- 1 Overseas Americans Amending US Income Tax Returns
- 2 Statute of Limitations
- 3 Unfiled Forms and Statutes of Limitation
- 4 Form 8938 Has Different Threshold Requirements
- 5 FBAR has the Same Threshold Requirements
- 6 Limited Time to Claim Refund
- 7 Streamlined Procedures for Expats May Avoid Penalties (and Taxes)
- 8 Current Year vs Prior Year Non-Compliance
- 9 Avoid False Offshore Disclosure Submissions (Willful vs Non-Willful)
- 10 Golding & Golding: About Our International Tax Law Firm
Overseas Americans Amending US Income Tax Returns
When an American Taxpayer, such as a US Citizen or Lawful Permanent Resident resides overseas, they are considered to be an Expat or ‘Overseas American.’ But, from a US tax perspective, just because a US person resides overseas does not mean they can escape the tax clutches of the United States. Unlike most countries across the globe, the United States follows a worldwide income taxation model (aka Citizenship-Based Taxation or CBT). Unfortunately, though, the term is a misnomer since it includes more than just US citizens. The tax rules can be very complicated and even when an overseas American has filed a US tax return. Under most circumstances, if the tax return was inaccurate, they may have to amend the previously filed income tax returns. Let’s take a brief look at five important facts for overseas Americans amending US income tax returns.
Statute of Limitations
In general, there is a three-year statute of limitations for the IRS to audit a tax return. Therefore, depending on the nature of the mistake, the taxpayer must first evaluate whether amending a tax return is even necessary. For example, did they only miss a few dollars of income, and overall the mistakes in the return are insufficient to extend the statute of limitation — or is there a significant amount of income missing that would mandate filing an amended return.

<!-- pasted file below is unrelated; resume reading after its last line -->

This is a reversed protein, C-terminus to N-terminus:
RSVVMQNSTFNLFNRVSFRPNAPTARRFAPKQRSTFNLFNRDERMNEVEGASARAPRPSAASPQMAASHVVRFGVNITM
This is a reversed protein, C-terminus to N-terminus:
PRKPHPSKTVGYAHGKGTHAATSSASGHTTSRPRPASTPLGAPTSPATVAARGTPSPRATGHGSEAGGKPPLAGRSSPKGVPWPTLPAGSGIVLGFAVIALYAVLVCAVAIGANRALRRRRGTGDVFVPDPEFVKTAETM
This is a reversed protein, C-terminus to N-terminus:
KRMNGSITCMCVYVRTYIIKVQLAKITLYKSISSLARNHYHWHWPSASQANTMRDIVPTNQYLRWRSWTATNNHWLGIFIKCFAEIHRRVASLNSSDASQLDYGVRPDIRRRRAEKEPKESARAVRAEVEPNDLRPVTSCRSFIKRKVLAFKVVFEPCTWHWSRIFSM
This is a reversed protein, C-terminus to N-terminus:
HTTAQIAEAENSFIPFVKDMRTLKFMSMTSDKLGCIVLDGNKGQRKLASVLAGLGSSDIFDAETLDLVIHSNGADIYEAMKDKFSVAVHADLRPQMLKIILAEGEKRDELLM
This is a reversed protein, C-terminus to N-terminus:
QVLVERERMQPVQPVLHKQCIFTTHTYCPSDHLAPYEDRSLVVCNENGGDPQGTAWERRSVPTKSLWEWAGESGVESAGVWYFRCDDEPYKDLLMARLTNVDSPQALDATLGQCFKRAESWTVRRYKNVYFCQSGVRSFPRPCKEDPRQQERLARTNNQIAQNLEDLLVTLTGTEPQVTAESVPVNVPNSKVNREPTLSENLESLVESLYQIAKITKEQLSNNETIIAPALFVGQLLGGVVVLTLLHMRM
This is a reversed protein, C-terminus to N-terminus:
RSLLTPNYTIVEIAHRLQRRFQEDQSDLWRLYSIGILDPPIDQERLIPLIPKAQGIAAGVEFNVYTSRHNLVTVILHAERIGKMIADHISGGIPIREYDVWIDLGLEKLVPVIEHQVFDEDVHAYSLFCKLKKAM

*It is important to note, that some scenarios will extend the statute of limitation for an audit the six years such as when there is more than $5,000 of income generated from certain foreign assets.
Unfiled Forms and Statutes of Limitation
If the taxpayer does not file a tax return and then wants to file a late tax return that is different than filing an amended tax return. If a taxpayer did not yet file an original tax return, then the statute of limitations does not begin to commence until the form is filed. This is also true for certain forms within the return. For example, if there was a Form 3520 that was required to be filed, but was not filed, the statute of limitation for following that form does not begin until the form is filed.
Form 8938 Has Different Threshold Requirements
When a person is an overseas American, is required to an original tax return, has significant Foreign assets, and fails to include Form 8938 to report the foreign assets — they are required to include the form when they amend. It is important to note that the threshold requirements for filing Form 8938 for an overseas American are different than for a US taxpayer located in the United States – it also varies based on whether or not the taxpayer files single/separately vs jointly.